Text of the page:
• Pseudo-code is just not enough: Anyone who has tried to implement an algorithm from another paper knows how terribly frustrating and time consuming it can be. With complex DL algorithms, every tiny detail matters: from hyperparameters to the randomness of the machine. It is another matter that this brittleness of DL is a huge cause of concern. See excellent talk by Joelle Pineau on reproducibility issues in reinforcement learning. In the current peer-review environment, it is nearly impossible to get a paper accepted unless all comparisons are made. I have personally had papers rejected even after we clearly stated that we could not reproduce the results of another paper.
  • Unfair to academic researchers: The cards are already stacked against academic researchers: they do not have access to vast compute and engineering resources. This is exasperated by the lack of reproducibility. It is grossly unfair to expect a graduate student to reproduce the results of a 100-person engineering team. It is critical to keep academia competitive: we are training the next generation and much of basic research still happens only in academia.
  • Accountability and fostering healthy environment: As AI gets deployed in the real world, we need to be responsible and accountable. We would not allow new medical drugs into the market without careful trials.  The same standards should apply to AI , especially in safety critical applications. It first starts with setting  rigorous standards for our research publications. Having accessible code allows the research community to extensively test the claims of the paper. Only then, it can be called legitimate science.
  • No incentives for voluntary release of code: Jessica Forde gave me some depressing statistics: currently only one third of the papers voluntarily release code. Many argue that making it compulsory is Draconian.  I will take Draconian any day if it ensures a fair environment that promotes honest progress.  There is also the broader issue that the current review system is broken: fair credit assignment is not ensured and false hype is unfairly rewarded. I am proud how the AI field, industry in particular, has embraced the culture of open sourcing.  This is arguably the single most important factor for rapid progress. There is incentive for industries to open source since it allows them to capture a user base. These incentives have a smaller effect on release of individual papers. It is therefore needed to enforce standards.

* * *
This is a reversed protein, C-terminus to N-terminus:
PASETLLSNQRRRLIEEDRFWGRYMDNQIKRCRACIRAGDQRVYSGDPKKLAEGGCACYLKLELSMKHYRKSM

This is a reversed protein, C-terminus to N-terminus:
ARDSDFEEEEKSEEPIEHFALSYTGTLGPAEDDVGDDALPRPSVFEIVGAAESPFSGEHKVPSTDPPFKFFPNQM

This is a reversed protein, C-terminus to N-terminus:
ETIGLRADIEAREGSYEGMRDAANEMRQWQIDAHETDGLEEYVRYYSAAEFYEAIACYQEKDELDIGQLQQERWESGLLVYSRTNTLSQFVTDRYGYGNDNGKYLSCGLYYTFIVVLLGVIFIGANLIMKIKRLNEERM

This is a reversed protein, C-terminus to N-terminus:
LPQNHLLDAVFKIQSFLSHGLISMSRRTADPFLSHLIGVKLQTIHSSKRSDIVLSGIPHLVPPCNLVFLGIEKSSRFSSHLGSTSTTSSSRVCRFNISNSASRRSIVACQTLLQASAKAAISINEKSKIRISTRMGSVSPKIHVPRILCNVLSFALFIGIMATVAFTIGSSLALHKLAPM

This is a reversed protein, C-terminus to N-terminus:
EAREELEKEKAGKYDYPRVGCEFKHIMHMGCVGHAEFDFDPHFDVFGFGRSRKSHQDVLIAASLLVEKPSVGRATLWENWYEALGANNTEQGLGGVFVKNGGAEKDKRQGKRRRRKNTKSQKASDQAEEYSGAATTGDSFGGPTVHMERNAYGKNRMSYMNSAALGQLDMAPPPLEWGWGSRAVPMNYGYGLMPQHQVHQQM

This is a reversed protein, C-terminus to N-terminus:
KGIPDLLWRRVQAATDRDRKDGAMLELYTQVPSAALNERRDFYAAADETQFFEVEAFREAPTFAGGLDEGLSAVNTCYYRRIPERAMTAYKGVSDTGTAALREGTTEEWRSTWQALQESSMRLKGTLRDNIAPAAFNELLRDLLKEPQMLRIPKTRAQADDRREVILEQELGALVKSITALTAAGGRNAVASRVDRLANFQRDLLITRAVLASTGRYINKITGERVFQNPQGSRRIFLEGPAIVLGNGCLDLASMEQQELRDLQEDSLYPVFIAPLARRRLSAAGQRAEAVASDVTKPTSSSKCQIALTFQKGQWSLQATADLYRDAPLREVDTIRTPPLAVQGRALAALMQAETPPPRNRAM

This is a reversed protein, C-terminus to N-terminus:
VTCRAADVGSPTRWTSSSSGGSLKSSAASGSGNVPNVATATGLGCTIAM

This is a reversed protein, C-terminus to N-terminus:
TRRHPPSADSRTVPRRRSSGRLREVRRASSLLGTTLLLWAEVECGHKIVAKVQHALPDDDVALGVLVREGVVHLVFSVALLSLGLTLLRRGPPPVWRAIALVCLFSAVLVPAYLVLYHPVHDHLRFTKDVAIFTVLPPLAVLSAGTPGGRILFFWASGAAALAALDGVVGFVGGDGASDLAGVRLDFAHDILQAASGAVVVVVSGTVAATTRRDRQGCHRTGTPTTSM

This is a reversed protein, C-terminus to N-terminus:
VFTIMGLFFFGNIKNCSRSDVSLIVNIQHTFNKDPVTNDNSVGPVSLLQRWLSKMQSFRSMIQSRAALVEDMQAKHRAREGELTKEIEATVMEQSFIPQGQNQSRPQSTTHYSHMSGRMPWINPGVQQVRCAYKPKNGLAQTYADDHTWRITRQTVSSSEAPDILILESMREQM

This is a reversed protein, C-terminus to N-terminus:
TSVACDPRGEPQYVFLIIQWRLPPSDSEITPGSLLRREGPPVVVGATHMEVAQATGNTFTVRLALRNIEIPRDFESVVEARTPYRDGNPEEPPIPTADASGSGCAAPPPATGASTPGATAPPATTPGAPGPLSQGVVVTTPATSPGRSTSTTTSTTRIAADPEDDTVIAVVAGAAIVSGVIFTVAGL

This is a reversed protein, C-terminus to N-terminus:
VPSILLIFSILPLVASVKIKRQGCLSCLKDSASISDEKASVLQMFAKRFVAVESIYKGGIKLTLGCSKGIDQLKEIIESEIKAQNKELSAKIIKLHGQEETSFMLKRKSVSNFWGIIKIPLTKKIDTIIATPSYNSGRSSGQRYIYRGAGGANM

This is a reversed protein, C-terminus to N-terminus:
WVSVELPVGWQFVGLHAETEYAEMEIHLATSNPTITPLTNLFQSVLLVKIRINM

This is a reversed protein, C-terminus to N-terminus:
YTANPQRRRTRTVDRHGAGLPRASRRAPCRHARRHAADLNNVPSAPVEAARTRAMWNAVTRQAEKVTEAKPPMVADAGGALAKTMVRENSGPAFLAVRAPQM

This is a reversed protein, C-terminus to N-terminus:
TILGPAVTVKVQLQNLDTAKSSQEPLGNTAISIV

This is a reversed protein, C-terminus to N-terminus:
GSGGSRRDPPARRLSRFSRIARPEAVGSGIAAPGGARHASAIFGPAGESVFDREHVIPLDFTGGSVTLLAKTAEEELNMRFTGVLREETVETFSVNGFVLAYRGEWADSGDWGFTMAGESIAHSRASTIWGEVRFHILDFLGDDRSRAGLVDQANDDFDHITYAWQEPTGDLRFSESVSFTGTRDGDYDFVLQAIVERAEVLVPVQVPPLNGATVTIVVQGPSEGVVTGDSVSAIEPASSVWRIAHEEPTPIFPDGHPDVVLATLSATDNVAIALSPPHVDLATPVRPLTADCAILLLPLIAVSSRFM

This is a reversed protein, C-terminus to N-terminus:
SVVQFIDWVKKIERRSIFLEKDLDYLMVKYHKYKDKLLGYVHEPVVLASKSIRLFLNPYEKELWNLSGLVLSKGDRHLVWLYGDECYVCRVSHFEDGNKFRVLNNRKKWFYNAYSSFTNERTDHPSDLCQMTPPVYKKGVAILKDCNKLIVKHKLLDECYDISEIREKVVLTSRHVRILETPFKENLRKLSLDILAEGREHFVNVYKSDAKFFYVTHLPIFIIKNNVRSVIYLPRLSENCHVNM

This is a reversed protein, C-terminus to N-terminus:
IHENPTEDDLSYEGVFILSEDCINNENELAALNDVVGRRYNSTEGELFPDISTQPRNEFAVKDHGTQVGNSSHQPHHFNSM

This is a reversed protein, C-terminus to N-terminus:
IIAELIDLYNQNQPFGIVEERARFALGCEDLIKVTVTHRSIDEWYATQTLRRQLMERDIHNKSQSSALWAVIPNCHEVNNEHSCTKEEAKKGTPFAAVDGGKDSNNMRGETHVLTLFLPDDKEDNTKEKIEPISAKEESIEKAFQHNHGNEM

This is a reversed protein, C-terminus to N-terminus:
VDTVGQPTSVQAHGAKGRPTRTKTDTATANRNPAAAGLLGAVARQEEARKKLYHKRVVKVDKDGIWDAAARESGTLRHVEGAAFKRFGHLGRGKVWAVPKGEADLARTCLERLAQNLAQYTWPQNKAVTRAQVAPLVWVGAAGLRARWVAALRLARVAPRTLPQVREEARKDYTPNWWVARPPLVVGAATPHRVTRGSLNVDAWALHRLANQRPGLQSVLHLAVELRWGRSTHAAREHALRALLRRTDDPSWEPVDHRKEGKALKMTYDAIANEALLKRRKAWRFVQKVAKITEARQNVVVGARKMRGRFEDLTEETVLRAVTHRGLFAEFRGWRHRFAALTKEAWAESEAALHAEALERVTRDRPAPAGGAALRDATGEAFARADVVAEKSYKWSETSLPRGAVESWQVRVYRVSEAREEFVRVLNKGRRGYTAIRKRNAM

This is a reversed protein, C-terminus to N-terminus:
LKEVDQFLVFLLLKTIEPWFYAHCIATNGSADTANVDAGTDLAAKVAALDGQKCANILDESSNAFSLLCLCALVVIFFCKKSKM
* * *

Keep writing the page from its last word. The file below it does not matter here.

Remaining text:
• To increase synergistic impacts of the field: Counter-intuitively, code release will move the field away from leaderboard chasing. When code is readily available, barriers of entry for incremental research are lowered. Researchers are incentivized to do “deeper” investigation of the algorithms. Without this, we are  surely headed for the next AI winter. 

Countering the arguments that support the motion:

  • Cannot separate code from internal infrastructure: There exist (admittedly imperfect) solutions such as containerization. But this is a technical problem, and we are good at coming up with solutions for such well-defined problems.
  • Will drive away industry researchers and will slow down progress of AI: First of all,  progress of AI is not just dependent on industry researchers. Let us not have an “us vs. them” mentality. We need both industry and academia to make AI progress. I am personally happy if we can drive away researchers who are not ready to provide evidence for their claims. This will create a much healthier environment and will speed up progress.
  • Reproducibility is not enough: Certainly! But it is a great first step. As next steps, we need to ensure usable and modular code. We need abstractions that allows for easy repurposing of parts of the code. These are great technical challenges: ones our community is very well equipped to tackle.

Update from Twitter conversations

There was enthusiastic participation on Twitter. A summary below:


Useful tools for reproducibility:

Screen Shot 2019-01-28 at 4.45.56 PMScreen Shot 2019-01-28 at 4.42.29 PMScreen Shot 2019-01-28 at 4.50.25 PMScreen Shot 2019-01-28 at 5.07.10 PMScreen Shot 2019-01-28 at 4.51.04 PMScreen Shot 2019-01-28 at 4.42.03 PMScreen Shot 2019-01-28 at 5.17.36 PMScreen Shot 2019-01-28 at 5.07.24 PMLessons from other communities: